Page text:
I agree in this particular case that the edit was probably inappropriate. But, ugh. I hate to see all the comments from people who are gun-shy about making substantial edits to answers. If you want to add sample code to one of my answers where I haven't included it, please do so. If I blundered when typing one of the code snippets I did include, please fix the mistake. There is just no reason to leave noisy comments asking people to fix stuff that you could just as easily fix yourself. Remember the goal here: canonical, high-quality answers to programming questions. –  Cody Gray Jun 17 '14 at 8:22
I agree that having n languages on a single answer is not good, I have frequently looked at a question where the accepted answer was in a different language than the one I was using, but there was another answer that was in my current language. Providing code in an additional language is helpful, but should be its own answer (referencing the original). –  Nathan Merrill Jun 17 '14 at 17:51

In addition to Frédéric Hamidi's recommendation that the edit be rolled back (which I support), I think the edit you posted constitutes a complete violation of the edit guideline that says to "always respect the original author".

From the question EDIT page (difficult to link to as it relies on an answer or question still existing BUT, here is a link to the edit page of THIS question):

enter image description here

I would dare to wonder if the editor in question had forgotten that they were in "editing" mode an and not "answer" mode, if not for the edit summary which suggests that the editor knew exactly where they were…

Where is this edit guideline that you mention documented? I tried to link to it, but couldn't find it in the Help Center's page on editing. –  Cody Gray Jun 17 '14 at 8:15
@CodyGray The guideline is displayed on the edit page whenever you edit an answer. I will seek to revert this answer to its original format and include a picture of the edit screen. –  leemo Jun 17 '14 at 23:47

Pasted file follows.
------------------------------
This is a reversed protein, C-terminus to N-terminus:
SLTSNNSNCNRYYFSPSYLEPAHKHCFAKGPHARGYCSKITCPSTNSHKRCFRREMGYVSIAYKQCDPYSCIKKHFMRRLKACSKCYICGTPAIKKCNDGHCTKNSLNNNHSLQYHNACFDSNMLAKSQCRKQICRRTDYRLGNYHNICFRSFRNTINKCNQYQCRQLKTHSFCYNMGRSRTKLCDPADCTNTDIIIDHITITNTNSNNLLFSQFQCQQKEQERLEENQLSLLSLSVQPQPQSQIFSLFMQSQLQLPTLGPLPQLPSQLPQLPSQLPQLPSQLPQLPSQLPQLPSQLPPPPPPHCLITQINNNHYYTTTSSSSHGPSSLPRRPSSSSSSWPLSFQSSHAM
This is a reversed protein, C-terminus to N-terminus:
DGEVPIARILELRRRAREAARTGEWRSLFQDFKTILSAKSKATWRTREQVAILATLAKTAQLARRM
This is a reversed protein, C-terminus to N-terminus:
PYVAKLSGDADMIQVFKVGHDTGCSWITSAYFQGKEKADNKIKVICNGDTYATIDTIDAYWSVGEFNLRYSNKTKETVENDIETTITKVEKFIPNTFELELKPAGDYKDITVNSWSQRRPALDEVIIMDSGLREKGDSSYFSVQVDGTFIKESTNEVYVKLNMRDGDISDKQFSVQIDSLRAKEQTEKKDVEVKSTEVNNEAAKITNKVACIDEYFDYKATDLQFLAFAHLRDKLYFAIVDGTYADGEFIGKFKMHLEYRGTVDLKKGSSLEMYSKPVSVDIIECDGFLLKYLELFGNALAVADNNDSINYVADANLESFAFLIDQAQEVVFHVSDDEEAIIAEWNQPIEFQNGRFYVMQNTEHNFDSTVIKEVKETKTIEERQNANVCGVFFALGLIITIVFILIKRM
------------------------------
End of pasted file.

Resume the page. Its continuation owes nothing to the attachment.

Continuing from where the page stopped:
I asked a question, someone answered in C#, so in my original post I appended the solution in VB.NET under a heading of "UPDATE".

Having someone other than the original poster (poster, answerer, commenter, ...) edit their posts is asking the OP to take responsibility for the content as someone else has edited it. That might work for Wikipedia, where this is expected, but with SE using 'gamification', moderators can take away 'points' of mine for content I had nothing to do with, if you think about it.

I guess what I'm trying to add to the discussion is that it isn't that the other versions weren't valuable. What does matter is editing someone else's content to make it look like your edits are what they are responsible for saying. I can't see a good outcome for that... It's just as easy to write your own, I would hope/think.

I thanked the answerer, of course, but left their answer alone, giving them credit (and a link to their profile) in the update.

That seemed like the most polite way.

The last part of my opinion/answer, "Is there a better way?" was removed as per a suggestion by Frédéric Hamidi.

pat :)

This is your own question in itself, so you should not post it as an answer to this one. Instead, search for possible duplicates, and if you really don't find any, post your own question. Meta short answer: On SO, do post your own answer instead of updating your original question. –  Frédéric Hamidi Jun 16 '14 at 22:48
Thanks, but I gently disagree. In my case, I was asking whether the answer (which are really opinions, if you get down to it) was what they were looking for, and inviting additional commentary from others. This is just being polite. –  PLEASE DELETE ME Jun 16 '14 at 23:29
I think your point about the burden of responsibility for someone else's answer is poignant. It particularly concerns low rep users like yourself and me, to whom rep point are extraordinarily precious. –  leemo Jun 17 '14 at 5:43